The CVT transmission took some getting used to. I also wasn’t happy with the way the accelerator feels, but Derek told me that all cars feel this way (something about a computer, but my car uses a cable). I don’t find it as responsive as my Civic, but there is a lot more power. I wish I had a sunroof, but the Fit has power windows, locks, a much better stereo (I love music) and is a lot safer. It’s amazing to think that 15 years ago, I paid about $16,000 for my Civic. I didn’t pay too much more than that for my Fit, but I get so much more car, even when you think about inflation (and as a pensioner, I do).

Derek told me that a lot of his colleagues seem to think that the Fit isn’t as fun or as nice as it used to be. I don’t get to drive a new car every week, but I do like to go fast (I told the salesman to make sure the “ECON” button never comes on) and I know that the Fit drives a lot better than my Civic, or any of the cars I’ve rented recently (a Mitsubishi Lancer, a Nissan Sentra and a 2013 Honda Civic). Thank you all for helping me pick a new car!

Derek Kreindler
Derek Kreindler

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  • BartBandy BartBandy on Nov 01, 2014

    I loved this! Kinda reminds me of two BBC Top Gear episodes - one where the mothers of Clarkson/May/Hammond test drive three subcompacts and ultimately choose the Honda Jazz (Fit), and the other where they build the ultimate car for elderly people, with soft-sponge bumpers painted hearing-aid beige! As Syke points out, mobility for the aged is just the tip of the iceberg right now. Today I saw an elderly man using an electric moped on the sidewalk to get around. A variety of options that allows elderly people to maintain their independence and safely get around is required. Fortunately Grandma Kreindler has the spirit and ability to motor around with a cool new car like the Fit! Best wishes to her.

  • Tedward Tedward on Nov 10, 2014

    I'm happy that you were able to find a car that suited your needs so well. I loved my Fit for what it's worth, even if it never quite had enough front leg room for us. I would like all the CVT defenders out there to take note that it was noticeable to the non-brown-stick-wagon-diesel advocate and really the only complaint this driver had about the car. Actually I would like the manufacturers to note this. The marketplace is too competitive for this kind of sloppy compromise. Other makes have seen this weakness, and even among the brands who offer CVT's there is a growing body of quotes indicating that they do know they under-perform. Counting on customers not realizing something is wrong (or that others do better transmissions) is not a good strategy.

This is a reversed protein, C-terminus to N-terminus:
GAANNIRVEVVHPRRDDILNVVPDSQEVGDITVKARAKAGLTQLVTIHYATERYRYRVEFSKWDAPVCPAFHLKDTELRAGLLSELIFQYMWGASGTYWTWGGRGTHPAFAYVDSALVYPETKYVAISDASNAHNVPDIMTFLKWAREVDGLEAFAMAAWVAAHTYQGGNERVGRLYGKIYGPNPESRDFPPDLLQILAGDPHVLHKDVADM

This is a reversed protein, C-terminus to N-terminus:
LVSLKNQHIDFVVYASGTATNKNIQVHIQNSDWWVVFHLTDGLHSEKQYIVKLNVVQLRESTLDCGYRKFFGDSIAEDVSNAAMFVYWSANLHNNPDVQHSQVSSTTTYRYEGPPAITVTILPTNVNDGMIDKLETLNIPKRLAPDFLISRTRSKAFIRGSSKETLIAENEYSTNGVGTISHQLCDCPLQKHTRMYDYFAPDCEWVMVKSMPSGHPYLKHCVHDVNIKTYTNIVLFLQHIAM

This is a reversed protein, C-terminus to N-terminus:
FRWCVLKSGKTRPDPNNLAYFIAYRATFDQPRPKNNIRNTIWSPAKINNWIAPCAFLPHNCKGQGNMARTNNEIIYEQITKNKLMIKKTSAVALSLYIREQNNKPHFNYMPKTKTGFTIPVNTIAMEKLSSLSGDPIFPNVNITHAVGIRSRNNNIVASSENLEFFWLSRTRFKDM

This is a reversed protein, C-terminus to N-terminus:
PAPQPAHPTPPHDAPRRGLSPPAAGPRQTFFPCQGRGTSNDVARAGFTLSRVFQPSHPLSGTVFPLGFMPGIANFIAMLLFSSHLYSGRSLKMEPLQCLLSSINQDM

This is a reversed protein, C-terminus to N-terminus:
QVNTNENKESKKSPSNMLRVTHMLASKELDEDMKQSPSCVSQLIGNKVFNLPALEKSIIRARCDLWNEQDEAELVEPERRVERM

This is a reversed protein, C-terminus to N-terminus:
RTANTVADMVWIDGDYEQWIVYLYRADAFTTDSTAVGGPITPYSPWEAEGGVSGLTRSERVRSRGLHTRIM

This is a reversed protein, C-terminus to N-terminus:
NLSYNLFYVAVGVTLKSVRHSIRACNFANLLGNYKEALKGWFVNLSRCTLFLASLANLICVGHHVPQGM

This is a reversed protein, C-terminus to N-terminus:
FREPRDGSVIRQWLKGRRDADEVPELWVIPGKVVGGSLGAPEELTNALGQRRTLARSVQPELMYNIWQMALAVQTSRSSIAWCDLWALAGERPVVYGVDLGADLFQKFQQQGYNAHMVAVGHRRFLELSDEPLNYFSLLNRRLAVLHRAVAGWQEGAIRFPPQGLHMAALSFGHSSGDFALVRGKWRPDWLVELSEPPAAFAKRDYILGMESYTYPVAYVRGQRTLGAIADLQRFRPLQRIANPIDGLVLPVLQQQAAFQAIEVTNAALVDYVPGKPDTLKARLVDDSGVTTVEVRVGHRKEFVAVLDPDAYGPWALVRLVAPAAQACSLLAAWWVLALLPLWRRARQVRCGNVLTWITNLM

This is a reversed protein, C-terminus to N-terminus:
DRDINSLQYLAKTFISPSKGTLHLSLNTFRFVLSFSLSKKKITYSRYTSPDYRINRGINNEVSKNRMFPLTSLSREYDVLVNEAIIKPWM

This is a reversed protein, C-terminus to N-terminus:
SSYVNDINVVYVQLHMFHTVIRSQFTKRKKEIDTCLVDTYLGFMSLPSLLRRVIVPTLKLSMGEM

• Lou_BC "respondents between 18 and 80 years old" Basically anyone deemed an adult who might be allowed to drive.
  • Lou_BC They will do fine if they come up with some cool sedans ;)
  • Mister They've got their work cut out for them. I live in a large metropolitan city of 1.2+ million people, the is a single Mitsubishi dealer. It's really more like a used-car dealer that sells Mitsubishi on the side. With the remarkably cheesy name of "Johnny Legends".
  • Kjhkjlhkjhkljh kljhjkhjklhkjh WHAT !?
  • Jeff Matt--I think this is a good move for Mitsubishi to expand their presence with satellite dealers. I had a 85 MItsubishi Mighty Max and my sister had a 83 MItsubishi Starion. MItsubishi needs to add a compact pickup to compete with the Maverick and the Santa Cruz but offer it for less. A smaller more affordable truck will sell. I believe MItsubishi should still offer an inexpensive subcompact like the Mirage it will sell in a slowing car market with high msrps. Yes I know the Mirage is probably going to be canceled but I believe in these times it is a mistake and they should reconsider cancelling the Mirage. Toyota is having problems selling the new redesigned Tacomas and Tundras with the turbo 4s and 6s. Most Tacomas have MSRPs of well over 40k. There is room for MItsubishi to grow their market share with more affordable vehicles. I am not saying Mitsubishi is going to overtake Toyota, Honda, or Nissan but they should take advantage of the more affordable market segment that these companies for the most part have abandoned. MItsubishi doesn't have to be the biggest just increase sales and become more profitable.